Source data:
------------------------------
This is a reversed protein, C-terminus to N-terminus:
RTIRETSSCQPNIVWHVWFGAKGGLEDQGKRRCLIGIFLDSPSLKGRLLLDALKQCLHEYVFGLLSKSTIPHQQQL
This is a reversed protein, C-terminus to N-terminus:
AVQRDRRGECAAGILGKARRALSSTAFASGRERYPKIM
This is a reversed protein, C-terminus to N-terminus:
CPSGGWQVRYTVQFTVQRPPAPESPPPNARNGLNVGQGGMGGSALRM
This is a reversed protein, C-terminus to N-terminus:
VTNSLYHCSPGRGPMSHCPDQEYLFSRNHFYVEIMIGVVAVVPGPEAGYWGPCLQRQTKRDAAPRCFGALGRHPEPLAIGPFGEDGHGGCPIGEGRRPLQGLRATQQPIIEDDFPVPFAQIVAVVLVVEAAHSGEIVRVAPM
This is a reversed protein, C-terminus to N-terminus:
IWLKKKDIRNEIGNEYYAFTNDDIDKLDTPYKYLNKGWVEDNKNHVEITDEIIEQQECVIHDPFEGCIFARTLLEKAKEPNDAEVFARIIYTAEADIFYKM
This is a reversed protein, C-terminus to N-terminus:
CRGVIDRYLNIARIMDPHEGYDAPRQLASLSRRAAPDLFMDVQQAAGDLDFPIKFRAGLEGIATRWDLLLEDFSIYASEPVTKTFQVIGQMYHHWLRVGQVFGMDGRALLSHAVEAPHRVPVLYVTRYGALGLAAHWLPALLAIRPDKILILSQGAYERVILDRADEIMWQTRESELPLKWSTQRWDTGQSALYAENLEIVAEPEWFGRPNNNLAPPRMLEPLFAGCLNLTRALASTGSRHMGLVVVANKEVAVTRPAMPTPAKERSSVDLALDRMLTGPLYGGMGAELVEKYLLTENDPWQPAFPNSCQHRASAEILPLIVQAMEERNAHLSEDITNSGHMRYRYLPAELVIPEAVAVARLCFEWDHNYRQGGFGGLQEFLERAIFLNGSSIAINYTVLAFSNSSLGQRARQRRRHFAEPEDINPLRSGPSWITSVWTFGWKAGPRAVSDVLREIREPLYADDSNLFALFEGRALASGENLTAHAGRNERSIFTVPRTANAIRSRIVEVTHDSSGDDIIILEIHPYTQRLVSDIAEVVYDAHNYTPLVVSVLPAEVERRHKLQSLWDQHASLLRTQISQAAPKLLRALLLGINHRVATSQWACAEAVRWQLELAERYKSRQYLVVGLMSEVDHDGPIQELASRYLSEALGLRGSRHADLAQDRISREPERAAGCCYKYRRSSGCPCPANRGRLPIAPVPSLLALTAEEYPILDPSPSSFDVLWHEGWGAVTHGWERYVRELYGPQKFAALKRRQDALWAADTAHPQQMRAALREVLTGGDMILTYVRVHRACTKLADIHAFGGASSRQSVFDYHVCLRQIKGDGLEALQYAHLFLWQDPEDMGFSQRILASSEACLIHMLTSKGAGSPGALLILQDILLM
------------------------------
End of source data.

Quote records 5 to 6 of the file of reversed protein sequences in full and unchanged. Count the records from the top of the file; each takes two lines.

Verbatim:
This is a reversed protein, C-terminus to N-terminus:
IWLKKKDIRNEIGNEYYAFTNDDIDKLDTPYKYLNKGWVEDNKNHVEITDEIIEQQECVIHDPFEGCIFARTLLEKAKEPNDAEVFARIIYTAEADIFYKM
This is a reversed protein, C-terminus to N-terminus:
CRGVIDRYLNIARIMDPHEGYDAPRQLASLSRRAAPDLFMDVQQAAGDLDFPIKFRAGLEGIATRWDLLLEDFSIYASEPVTKTFQVIGQMYHHWLRVGQVFGMDGRALLSHAVEAPHRVPVLYVTRYGALGLAAHWLPALLAIRPDKILILSQGAYERVILDRADEIMWQTRESELPLKWSTQRWDTGQSALYAENLEIVAEPEWFGRPNNNLAPPRMLEPLFAGCLNLTRALASTGSRHMGLVVVANKEVAVTRPAMPTPAKERSSVDLALDRMLTGPLYGGMGAELVEKYLLTENDPWQPAFPNSCQHRASAEILPLIVQAMEERNAHLSEDITNSGHMRYRYLPAELVIPEAVAVARLCFEWDHNYRQGGFGGLQEFLERAIFLNGSSIAINYTVLAFSNSSLGQRARQRRRHFAEPEDINPLRSGPSWITSVWTFGWKAGPRAVSDVLREIREPLYADDSNLFALFEGRALASGENLTAHAGRNERSIFTVPRTANAIRSRIVEVTHDSSGDDIIILEIHPYTQRLVSDIAEVVYDAHNYTPLVVSVLPAEVERRHKLQSLWDQHASLLRTQISQAAPKLLRALLLGINHRVATSQWACAEAVRWQLELAERYKSRQYLVVGLMSEVDHDGPIQELASRYLSEALGLRGSRHADLAQDRISREPERAAGCCYKYRRSSGCPCPANRGRLPIAPVPSLLALTAEEYPILDPSPSSFDVLWHEGWGAVTHGWERYVRELYGPQKFAALKRRQDALWAADTAHPQQMRAALREVLTGGDMILTYVRVHRACTKLADIHAFGGASSRQSVFDYHVCLRQIKGDGLEALQYAHLFLWQDPEDMGFSQRILASSEACLIHMLTSKGAGSPGALLILQDILLM